Hong Kong Med J 2010;16:378–82 | Number 5, October 2010
Impact of delayed graft function on renal function and graft survival in deceased kidney transplantation
CY Cheung, HW Chan, YH Chan, KF Chau, CS Li
Renal Unit, Department of Medicine, Queen Elizabeth Hospital, Hong Kong
OBJECTIVES. To define the risk factors for delayed graft function and study the impact of such delays on renal function and long-term allograft survival in renal transplant recipients.
DESIGN. Single-centre retrospective study.
SETTING. Regional hospital, Hong Kong.
PATIENTS. Records of 118 Chinese renal transplant recipients from 1 July 1997 to 31 July 2005 were reviewed, and categorised into delayed and immediate graft function groups.
RESULTS. Delayed graft function was observed in about 19% of patients, for which cold ischaemic time was an important independent predictor. For each additional hour of cold ischaemic time, the odds ratio increased for delayed function by 0.002 (95% confidence interval, 0.001-0.003; P=0.03). Multivariate analysis revealed that neither cold ischaemic time nor delayed graft function was associated with acute rejection. On the other hand, at 1 year both delayed graft function (odds ratio=18.5; 95% confidence interval, 2.6-130.5; P=0.003) and donor age (1.2; 1.1-1.3; P=0.003) were related to a glomerular filtration rate of less than 30 mL/min. When renal function between patients with and without delayed graft function during the first 3 years was compared, it was significantly better in those without delayed graft function. However, there was no significant difference in death-censored graft survival between delayed graft function and immediate graft function groups.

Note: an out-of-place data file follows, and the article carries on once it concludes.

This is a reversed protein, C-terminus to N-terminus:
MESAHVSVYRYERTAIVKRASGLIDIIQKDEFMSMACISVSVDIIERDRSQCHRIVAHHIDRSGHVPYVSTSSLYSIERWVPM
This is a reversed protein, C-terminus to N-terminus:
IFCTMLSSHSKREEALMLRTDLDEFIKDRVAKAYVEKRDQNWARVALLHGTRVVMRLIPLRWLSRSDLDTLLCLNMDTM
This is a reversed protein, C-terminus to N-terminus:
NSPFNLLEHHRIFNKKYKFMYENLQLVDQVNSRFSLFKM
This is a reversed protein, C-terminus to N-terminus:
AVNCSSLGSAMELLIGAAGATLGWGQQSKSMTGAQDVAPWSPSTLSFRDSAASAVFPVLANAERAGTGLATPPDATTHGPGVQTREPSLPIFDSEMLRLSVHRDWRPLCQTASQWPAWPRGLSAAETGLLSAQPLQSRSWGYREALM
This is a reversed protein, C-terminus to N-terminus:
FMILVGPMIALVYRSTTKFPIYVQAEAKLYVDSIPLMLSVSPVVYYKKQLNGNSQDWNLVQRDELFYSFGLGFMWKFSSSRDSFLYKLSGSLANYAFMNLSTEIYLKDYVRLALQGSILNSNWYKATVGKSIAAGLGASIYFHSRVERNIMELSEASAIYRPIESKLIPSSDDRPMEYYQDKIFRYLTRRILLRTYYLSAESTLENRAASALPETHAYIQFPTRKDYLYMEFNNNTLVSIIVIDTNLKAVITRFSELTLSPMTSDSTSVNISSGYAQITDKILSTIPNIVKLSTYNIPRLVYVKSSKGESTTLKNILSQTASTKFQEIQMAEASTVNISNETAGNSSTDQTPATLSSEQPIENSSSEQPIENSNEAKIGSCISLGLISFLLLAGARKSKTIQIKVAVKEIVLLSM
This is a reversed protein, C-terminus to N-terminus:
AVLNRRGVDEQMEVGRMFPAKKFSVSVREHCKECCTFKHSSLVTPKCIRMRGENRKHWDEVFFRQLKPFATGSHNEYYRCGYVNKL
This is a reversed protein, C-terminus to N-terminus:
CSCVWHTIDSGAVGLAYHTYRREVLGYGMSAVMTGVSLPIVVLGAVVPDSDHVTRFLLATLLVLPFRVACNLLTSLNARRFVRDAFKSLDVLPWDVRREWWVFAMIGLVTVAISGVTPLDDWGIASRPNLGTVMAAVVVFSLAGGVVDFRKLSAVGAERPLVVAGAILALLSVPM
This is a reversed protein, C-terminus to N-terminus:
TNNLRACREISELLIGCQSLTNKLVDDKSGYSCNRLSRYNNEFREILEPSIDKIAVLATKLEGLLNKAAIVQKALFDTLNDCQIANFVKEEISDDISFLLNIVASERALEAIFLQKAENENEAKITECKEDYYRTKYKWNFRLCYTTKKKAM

CONCLUSIONS. Delayed graft function has a significant adverse effect on graft function at 1 year. Limiting cold ischaemic time is important as it is an independent predictor of delayed graft function.
Key words: Cold ischemia; Graft rejection; Graft survival; Kidney transplantation; Treatment outcome
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